Still just a kid. But isn’t he already looking further than the camera lens? Does he already know what he’s going to be when he grows up? An engineer, research scientist, clerk, car mechanic, priest, politician, a butcher like his brother, or a teacher like his other brother? Options like pro football player or professional cyclist weren’t even around yet. So what will he become?
His expression doesn’t reveal what his future will be like but we still get the feeling that fate has something in store for him.
At the age of 11, Clemens wins a drawing competition at his primary school. The subject of his work: the crucifixion.
Christ died, but a talent for drawing was born! Yet the drawing was so perfect that was discovered that Paulien, Clemens’ older sister, had made a substantial contribution to it. (Clemens had drawn the cross, and his sister had drawn the figure of Jesus… or something to that effect.) By the time he was around 11 or 12, Clemens was selling his sketches to his oldest sister to help supplement his allowance – a real necessity. Spurred on as well by the success of Tom Smits, a world-famous cartoonist, Clemens was drawing cartoons for Dutch and German magazines at the age of 16. He didn’t even hesitate to write to Playboy magazine. Not surprisingly, it was already evident that Clemens wanted a life that included creativity and the willingness to take on challenges.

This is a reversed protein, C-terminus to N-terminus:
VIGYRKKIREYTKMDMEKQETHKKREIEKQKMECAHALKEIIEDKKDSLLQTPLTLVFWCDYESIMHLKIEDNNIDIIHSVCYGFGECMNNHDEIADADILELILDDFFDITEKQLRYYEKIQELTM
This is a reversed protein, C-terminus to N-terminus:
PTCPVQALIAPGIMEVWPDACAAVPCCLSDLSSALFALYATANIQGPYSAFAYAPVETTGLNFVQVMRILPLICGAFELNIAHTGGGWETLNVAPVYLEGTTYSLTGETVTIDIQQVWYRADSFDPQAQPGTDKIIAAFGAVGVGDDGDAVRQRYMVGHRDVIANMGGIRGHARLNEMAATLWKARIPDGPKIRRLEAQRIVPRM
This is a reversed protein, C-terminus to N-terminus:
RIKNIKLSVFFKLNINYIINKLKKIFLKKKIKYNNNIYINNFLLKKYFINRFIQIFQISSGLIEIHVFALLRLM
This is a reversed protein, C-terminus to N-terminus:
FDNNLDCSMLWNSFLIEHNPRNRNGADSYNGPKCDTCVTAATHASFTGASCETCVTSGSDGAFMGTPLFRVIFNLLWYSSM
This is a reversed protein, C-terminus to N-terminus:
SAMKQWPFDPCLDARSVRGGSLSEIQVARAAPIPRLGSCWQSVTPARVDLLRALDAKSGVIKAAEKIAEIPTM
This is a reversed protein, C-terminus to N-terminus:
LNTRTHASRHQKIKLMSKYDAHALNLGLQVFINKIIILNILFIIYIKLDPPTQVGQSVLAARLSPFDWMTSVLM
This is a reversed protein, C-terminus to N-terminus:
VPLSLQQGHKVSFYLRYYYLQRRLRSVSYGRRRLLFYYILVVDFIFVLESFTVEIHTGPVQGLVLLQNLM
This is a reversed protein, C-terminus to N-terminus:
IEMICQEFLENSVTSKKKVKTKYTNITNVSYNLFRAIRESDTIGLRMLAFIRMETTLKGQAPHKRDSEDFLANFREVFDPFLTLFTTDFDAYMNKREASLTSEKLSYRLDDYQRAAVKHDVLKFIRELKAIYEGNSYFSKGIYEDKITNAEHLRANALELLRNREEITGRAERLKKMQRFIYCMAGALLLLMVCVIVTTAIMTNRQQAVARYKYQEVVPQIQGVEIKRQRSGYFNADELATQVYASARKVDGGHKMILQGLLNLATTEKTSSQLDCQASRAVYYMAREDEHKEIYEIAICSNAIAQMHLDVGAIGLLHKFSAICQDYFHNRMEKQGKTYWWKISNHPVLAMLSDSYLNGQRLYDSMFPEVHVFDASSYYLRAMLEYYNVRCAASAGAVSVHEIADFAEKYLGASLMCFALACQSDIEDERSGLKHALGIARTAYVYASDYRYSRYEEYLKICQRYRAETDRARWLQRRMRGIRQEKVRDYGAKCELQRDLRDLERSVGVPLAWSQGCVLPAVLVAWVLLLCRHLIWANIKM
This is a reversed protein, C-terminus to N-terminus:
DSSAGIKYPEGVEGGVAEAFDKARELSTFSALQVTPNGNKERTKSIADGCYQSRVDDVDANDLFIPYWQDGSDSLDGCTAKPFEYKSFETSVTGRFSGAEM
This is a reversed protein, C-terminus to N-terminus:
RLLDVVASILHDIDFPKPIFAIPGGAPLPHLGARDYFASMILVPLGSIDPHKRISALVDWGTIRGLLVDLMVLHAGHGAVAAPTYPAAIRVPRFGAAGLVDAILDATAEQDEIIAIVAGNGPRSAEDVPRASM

He wanted to be an artist.
But Clemens came from a large family. He simply had to start making a financial contribution to his family by paying for his room and board. Attending the academy to become an artist would have been extremely unusual in his situation – something his parents would never have dreamed of. Become a teacher like your brother Pieter…so you’ll always be assured of a job.
He failed the admission requirements to attend daytime classes at the academy! So he’d have to attend evening classes there and extend the length of his training. But was that such a bad thing? Actually no, because Clemens could start working during the day on his paid career. His first job? Messenger boy at the Rabobank. Thus – and it wasn’t how he would have planned it himself – he wound up in advertising after five years instead of in art. He worked as a graphic designer, art director, copywriter, illustrator and finally as a creative director But his destiny was still calling out to him.
At the age of forty-six, Clemens decided to become an artist.